Excel How-to: Working With Sheets

excel logoYou open Excel to see the standard three worksheets looking back at you. I've discovered over the years that there are quite a few people that work with Excel on a regular basis that don't know that you have quite a bit of flexibility with the worksheets. You can change the default number of sheets that a new workbook will start with, you can have almost as many as you want, you can rename, drag and drop, copy and duplicate, and even change the colors (kind of).

The examples shown here are using Excel 2003 on Windows XP. Your screens may look slightly different than this, but the basic functionality should be the same regardless of the version and OS.

Let's start with the number of sheets a new blank workbook will open with. Go to the main menu, select Tools -> Options:


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You will get an option dialog like this. Select the 'General' tab, and from there you can choose how many sheets Excel will have the next time you open it up (I'm going to change my to 2):


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You might want to look around a little while you're here, there might be some other settings you feel like tweaking. Click OK to close the dialog, the next time you open a new workbook in Excel it will have the number of sheets you just selected. Now, let's make some other changes here. This workbook has 3 sheets, and I only want 2, so let's go ahead and delete the third one. Just right-click on the tab with the sheet name and select 'Delete' from the popup menu:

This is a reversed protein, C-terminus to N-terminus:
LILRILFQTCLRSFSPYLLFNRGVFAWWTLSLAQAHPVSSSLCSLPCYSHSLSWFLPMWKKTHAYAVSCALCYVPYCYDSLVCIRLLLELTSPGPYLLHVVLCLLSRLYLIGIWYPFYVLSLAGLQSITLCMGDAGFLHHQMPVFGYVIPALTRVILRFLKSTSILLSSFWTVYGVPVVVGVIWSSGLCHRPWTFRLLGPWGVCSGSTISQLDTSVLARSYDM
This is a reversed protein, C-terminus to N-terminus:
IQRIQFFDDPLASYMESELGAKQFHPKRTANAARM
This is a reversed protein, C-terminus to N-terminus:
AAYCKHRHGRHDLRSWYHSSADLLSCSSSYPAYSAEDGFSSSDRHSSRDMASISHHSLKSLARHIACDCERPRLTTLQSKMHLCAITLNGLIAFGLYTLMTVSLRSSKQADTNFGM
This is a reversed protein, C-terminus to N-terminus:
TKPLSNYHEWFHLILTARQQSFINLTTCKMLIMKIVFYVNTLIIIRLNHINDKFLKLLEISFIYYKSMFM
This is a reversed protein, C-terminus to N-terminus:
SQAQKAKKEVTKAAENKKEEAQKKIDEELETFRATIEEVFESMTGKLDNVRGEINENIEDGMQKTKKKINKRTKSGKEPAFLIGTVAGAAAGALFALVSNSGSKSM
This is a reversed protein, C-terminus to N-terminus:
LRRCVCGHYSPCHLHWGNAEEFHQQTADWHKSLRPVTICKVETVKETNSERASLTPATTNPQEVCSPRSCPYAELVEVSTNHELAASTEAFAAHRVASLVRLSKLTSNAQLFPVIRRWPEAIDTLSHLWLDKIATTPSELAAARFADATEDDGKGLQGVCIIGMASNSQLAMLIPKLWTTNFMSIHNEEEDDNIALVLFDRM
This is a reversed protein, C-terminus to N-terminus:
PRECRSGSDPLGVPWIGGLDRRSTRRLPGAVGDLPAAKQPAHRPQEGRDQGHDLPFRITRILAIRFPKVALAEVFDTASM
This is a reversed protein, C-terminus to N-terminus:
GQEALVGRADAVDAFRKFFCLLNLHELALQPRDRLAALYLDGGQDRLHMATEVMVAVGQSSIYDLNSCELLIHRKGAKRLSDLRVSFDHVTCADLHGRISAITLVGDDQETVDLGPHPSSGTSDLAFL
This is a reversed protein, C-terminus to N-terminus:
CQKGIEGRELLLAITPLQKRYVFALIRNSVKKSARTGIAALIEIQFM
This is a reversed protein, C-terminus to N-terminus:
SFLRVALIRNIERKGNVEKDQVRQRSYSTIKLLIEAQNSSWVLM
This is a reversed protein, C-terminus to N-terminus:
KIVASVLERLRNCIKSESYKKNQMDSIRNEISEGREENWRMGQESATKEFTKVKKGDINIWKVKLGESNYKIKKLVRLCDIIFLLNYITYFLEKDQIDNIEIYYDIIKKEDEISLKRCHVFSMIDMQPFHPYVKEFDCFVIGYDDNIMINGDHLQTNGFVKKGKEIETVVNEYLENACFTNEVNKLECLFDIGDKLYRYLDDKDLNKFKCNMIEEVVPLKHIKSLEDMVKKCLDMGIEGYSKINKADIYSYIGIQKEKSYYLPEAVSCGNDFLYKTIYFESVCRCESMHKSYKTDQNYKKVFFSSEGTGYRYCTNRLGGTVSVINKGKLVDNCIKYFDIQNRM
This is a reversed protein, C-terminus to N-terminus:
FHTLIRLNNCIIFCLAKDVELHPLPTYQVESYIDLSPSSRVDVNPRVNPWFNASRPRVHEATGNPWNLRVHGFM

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If you have anything entered on the sheet you'll get a confirmation message asking if you really want to do that, otherwise it will just be deleted. Now, let's rename Sheet1 to 'January', and Sheet2 to 'February'. To do that you can either right click again on the sheet tab, or just double-click it:


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We've now decided that we want to have February come before January (not sure why, but we have). You can either right click again on the tab and select 'Move or Copy', or you can just drag and drop it in front of January:


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Now. let's say there is something very important about the January sheet that you want people to pick up on as soon as they open the workbook. One of the easiest ways to do this is to highlight the tab by adding a color to it. To do this again right click on the tab, and select 'Tab Color' from the popup menu:


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This will add a highlight color of the tab, which really does get attention. The final tip I'll leave on this subject is this: If you are creating a sheet that is going to be repeated (say one for every month) get the first one formatted just the way you want it, then copy it by right-clicking on the tab and selecting 'Move or Copy'. From the dialog box select the checkbox next to 'Make a copy', and decide where you want the sheet to end up:


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This is a really fast and simple way to save you some time. You can add as many sheets as you need (depending on your computer's resources) and move and configure them any way you see fit for the project you're working on. If you decide that you manually want to add a sheet just right click anywhere over the sheet tabs and select 'Insert...' from the popup menu:


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You'll be able to choose where you want the sheet to end up, and you can simply rename it to whatever you need after it's been inserted.